We at Camp Tournesol are passionate about bringing French learning outside of the classroom. Kids spend hours a day at their desks working hard to improve their French skills, but the most effective way to keep their French strong is to incorporate it into all aspects of their lives.
Not only do we provide amazing French day camps, overnight camps, and school trips; we also love posting our favourite French learning resources on this blog. From many of our previous posts, we’ve compiled an ultimate list of the best apps, songs, books, and more, that will facilitate French learning for your child. It’s sure to help the parents pick up some French too!
So check out these resources and let us know what you think in the comments below! Did we miss anything?
Phones and tablets have become the prime source of entertainment for almost any modern-day kid, but that doesn’t have to be a bad thing! Why not turn it into an educational opportunity? In as little as 10 minutes a day, some of these apps can work wonders in improving your child’s French (and helping their grades along the way!)
Any French teacher will tell you that one of the best ways to get students engaged in the language is with music! Younger learners love French songs that are easy to sing along to and come with actions (such as “Tête, épaules, genoux, pieds”), while older students love French pop songs that help them feel connected to the culture. Here are some of our favourites:
YouTube playlist of modern pop songs in French (for older children) Note: some songs may contain lyrics with mature themes, please listen at your own discretion.
What’s better than snuggling up with a good bedtime story? Answer: reading a bedtime story in French! This is the perfect way to not only instill a love of reading in your child, but also a love of classic French children’s’ books.
Too old for bedtime stories? We’ve consulted with French Immersion teachers to find the best French books for any age and interest!
Students can’t wait for movie days in French class, but watching classic French movies can be a fun and immersive experience at home as well. This is a great way to get a glimpse into French or Québécois culture, all while improving French language skills. Here is our (recently updated) list of the 35 best French films for kids of any age.
Quick tip: It can be difficult to fully understand a film in a second language, so subtitles are perfect! If your child would like to improve their French reading skills, use French subtitles along with the movie. If your child would like to improve their French pronunciation or speaking skills, use English subtitles along with the movie to help them understand the dialogue.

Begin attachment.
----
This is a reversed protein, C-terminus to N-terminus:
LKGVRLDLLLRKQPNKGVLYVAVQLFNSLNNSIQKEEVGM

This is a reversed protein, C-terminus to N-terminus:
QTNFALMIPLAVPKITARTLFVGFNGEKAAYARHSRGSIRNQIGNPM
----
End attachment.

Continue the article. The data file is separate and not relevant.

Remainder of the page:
TV shows are a tried and true way to get kids excited about learning a language. Finding a TV show in French that they love will truly allow them to feel immersed in the story line, the characters, and of course in the language! There are plenty of great French TV shows that we’ve included in our “Top 35 Films” post (see above), but here are a few more.
At our day camps, we often use French board games to teach the campers new vocabulary (through instructions, communicating with other players, etc). This is something that can easily be brought into the home to continue your child’s French learning. Our list of board games in French are perfect for a weekend at the cottage or for a fun family night that limits screen time.
We’ve created 4 great French workbooks centered around the 4 seasons so that your child can practice their French all year round! They’re all completely free to download and come with seasonal vocabulary words as well as some fun activities – and it’s all in French.
Books, films, and TV shows are all great ways to immerse your child in the French language, but there’s nothing like real life experience. Here is a shortlist of our favourite French activities in the GTA – from cafes to theater productions to special events.
Last but not least, some extra tips for the parents of French students. We know how difficult it can be to help your child in their venture to learn a language that you may not know, so here are a few pointers on how to best support your child (some of them overlap with what we’ve already mentioned here, but it’s still worth checking out!)
Let us know what you think in the comments below, and feel free to link any French learning resources that have helped you or your child!